News / Africa

S. Sudan Bishop Says Yau Yau Not Behind Deadly Jonglei Attacks

A retired bishop leading talks with South Sudan rebel leader David Yau Yau (above) is skeptical that Yau Yau's insurgent group was behind deadly cattle raids in Twic East last month.A retired bishop leading talks with South Sudan rebel leader David Yau Yau (above) is skeptical that Yau Yau's insurgent group was behind deadly cattle raids in Twic East last month.
x
A retired bishop leading talks with South Sudan rebel leader David Yau Yau (above) is skeptical that Yau Yau's insurgent group was behind deadly cattle raids in Twic East last month.
A retired bishop leading talks with South Sudan rebel leader David Yau Yau (above) is skeptical that Yau Yau's insurgent group was behind deadly cattle raids in Twic East last month.
TEXT SIZE - +
Lucy Poni
— A retired Roman Catholic bishop in South Sudan who is leading an effort to get rebel leader David Yau Yau to lay down arms has voiced doubt that insurgents led by Yau Yau were behind deadly cattle raids in Jonglei state last month.

Taban instead blamed out-of-control youths in the restive state, saying neither Yau Yau nor the government of South Sudan is able to keep them under control because "they are too many."

The retired bishop, whom President Salva Kiir appointed to head a delegation tasked with engaging Yau Yau in peace talks, also said the rebel leader has not clashed with government forces in the past few months.

“From the time we started talking, now three months, there is no attack between the SPLA and Yau Yau. There is no fighting," Taban said.

Yau Yau has denied that the attack last month in Twic East County, in which officials have said 79 people were killed, 20 children abducted, and some 25,000 head of cattle rustled, was carried out by members of his rebel group.

But some lawmakers in Jonglei state remain convinced that the rebel leader was behind the attacks and have introduced a motion in parliament calling on Kiir to revoke an amnesty offer he made to Yau Yau in July.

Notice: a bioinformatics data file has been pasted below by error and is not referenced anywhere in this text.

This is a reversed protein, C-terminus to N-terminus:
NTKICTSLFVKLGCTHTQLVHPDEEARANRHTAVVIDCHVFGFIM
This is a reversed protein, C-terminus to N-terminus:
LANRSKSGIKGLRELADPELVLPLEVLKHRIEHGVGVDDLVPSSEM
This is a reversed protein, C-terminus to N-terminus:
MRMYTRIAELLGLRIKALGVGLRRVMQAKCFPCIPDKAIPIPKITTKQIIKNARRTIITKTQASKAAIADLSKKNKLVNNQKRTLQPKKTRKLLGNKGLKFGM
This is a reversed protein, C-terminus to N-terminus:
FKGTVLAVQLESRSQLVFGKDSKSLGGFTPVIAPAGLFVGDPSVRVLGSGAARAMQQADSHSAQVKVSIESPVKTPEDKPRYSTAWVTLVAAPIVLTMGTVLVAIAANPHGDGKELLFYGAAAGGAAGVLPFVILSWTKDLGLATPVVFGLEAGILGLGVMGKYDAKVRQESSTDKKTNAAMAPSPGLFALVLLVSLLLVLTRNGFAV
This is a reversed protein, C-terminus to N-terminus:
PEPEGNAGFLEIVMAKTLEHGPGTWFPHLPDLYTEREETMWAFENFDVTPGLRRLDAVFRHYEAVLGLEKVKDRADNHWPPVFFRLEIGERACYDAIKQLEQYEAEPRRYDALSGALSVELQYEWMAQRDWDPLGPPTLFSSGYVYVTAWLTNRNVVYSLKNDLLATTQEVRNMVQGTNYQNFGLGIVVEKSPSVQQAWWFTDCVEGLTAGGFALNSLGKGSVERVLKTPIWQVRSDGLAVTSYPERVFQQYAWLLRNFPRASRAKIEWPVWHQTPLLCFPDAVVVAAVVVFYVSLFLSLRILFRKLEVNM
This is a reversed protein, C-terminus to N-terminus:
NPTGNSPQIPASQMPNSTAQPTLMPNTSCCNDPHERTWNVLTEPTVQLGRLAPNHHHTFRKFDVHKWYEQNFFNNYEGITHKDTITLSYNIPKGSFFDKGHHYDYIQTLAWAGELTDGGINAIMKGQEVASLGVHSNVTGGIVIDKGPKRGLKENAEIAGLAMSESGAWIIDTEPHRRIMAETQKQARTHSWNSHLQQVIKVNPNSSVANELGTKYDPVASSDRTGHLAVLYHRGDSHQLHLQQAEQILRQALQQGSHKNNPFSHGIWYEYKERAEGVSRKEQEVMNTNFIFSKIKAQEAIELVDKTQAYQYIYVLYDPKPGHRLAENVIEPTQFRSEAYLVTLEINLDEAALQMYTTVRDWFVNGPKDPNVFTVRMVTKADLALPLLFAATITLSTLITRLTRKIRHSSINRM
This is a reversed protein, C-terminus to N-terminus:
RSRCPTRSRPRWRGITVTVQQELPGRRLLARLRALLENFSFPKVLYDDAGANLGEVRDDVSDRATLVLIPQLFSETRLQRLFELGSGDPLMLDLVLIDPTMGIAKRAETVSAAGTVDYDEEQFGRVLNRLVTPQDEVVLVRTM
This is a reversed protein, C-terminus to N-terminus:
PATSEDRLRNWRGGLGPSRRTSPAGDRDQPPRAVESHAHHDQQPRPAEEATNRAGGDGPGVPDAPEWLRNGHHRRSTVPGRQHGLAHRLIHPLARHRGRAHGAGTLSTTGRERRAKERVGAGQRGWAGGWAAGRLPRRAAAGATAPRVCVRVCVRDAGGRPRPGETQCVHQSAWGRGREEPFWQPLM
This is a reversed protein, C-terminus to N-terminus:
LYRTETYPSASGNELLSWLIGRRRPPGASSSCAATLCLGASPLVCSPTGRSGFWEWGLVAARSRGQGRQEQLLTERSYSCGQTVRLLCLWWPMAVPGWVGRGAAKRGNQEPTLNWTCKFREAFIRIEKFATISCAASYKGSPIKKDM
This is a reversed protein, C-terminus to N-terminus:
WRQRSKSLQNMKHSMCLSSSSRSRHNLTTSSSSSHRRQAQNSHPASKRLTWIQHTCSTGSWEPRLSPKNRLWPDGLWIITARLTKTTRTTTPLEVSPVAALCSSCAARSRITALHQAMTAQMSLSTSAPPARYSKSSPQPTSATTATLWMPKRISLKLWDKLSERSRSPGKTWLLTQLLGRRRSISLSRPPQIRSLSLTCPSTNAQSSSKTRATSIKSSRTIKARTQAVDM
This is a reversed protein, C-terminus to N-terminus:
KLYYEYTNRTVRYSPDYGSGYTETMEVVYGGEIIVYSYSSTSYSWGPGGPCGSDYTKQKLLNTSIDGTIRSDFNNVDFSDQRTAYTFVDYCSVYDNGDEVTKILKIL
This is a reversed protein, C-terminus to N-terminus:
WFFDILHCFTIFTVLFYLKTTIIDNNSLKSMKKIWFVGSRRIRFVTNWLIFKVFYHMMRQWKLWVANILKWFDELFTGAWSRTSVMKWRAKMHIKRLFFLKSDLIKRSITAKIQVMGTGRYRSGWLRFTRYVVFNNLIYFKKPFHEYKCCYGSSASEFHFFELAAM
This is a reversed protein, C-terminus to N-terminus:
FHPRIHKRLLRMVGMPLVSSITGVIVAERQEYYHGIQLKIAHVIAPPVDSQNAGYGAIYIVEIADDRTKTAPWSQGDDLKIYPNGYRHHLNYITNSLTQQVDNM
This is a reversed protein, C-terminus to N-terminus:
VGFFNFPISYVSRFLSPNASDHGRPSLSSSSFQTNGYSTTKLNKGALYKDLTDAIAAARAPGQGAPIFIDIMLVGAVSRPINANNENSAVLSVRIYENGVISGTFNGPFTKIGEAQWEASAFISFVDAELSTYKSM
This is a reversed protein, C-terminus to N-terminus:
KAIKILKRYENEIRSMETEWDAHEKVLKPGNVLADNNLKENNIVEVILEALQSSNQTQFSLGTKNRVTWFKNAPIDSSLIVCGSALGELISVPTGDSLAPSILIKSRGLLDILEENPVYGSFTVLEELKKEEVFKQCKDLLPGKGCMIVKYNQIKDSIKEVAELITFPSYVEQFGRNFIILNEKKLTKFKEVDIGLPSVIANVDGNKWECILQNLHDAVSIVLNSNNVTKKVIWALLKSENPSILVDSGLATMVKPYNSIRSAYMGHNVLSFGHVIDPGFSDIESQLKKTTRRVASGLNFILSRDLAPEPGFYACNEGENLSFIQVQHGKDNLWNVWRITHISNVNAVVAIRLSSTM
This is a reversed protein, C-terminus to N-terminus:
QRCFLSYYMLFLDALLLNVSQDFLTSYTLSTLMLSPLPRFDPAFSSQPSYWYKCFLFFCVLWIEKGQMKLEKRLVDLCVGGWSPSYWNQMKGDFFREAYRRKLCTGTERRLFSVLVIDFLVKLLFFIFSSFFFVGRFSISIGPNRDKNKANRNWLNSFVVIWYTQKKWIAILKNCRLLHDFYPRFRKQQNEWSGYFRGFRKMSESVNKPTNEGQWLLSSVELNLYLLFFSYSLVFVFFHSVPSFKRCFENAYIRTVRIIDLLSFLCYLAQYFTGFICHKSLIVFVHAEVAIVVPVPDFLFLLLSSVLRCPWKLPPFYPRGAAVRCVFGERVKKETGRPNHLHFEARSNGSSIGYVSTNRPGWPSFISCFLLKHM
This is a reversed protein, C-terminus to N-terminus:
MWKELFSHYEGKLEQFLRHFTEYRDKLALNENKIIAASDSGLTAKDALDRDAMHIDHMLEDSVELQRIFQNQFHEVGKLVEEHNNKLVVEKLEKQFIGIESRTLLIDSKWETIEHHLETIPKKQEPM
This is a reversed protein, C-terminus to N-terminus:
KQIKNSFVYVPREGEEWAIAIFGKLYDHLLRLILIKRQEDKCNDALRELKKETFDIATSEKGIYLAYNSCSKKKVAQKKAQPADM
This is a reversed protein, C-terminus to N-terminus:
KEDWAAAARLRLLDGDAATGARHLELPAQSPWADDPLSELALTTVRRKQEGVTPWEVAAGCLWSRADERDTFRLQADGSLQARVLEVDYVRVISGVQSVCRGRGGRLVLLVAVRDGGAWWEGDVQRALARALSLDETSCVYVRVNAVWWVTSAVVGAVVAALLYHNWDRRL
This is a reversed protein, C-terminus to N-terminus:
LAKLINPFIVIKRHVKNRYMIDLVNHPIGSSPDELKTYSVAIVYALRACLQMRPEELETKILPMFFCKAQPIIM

A former student of theology, Yau Yau first rebelled against the government in 2010 after failing to win a seat in the Jonglei state parliament.

The following year, he accepted an offer of amnesty from Kiir and returned to Juba, but later defected and resumed his rebellion in 2012.


You May Like

Abuja Blast Impacts Lives, Livelihoods

Officials say they are looking at ways to help bombing victims and boosting security More

Cambodia Technology Adviser Criticizes Cybercrime Draft Law

Phu Leewood says current criminal code can be used to prosecute offenders and that there is no need for a separate law More

Photogallery A Year Later, Boston Remembers Deadly Marathon Bombings

City pauses to honor victims and salute emergency workers who came to their assistance in frantic moments after blasts More

This forum has been closed.
Comment Sorting
Comments
     
by: jd from: Australia
November 22, 2013 7:01 AM
If it is not David Yau Yau, who does Taban suspect.


by: James Ruei Majok from: Unity state Bentiu.
November 20, 2013 12:28 PM
every body know what David Yau Yau did in Jonglie state.but Am sure this is one will not be control by south sudan goverment !

Featured Videos

Your JavaScript is turned off or you have an old version of Adobe's Flash Player. Get the latest Flash player.
Google Buys Drone Companyi
|| 0:00:00
...
 
🔇
X
George Putic
April 15, 2014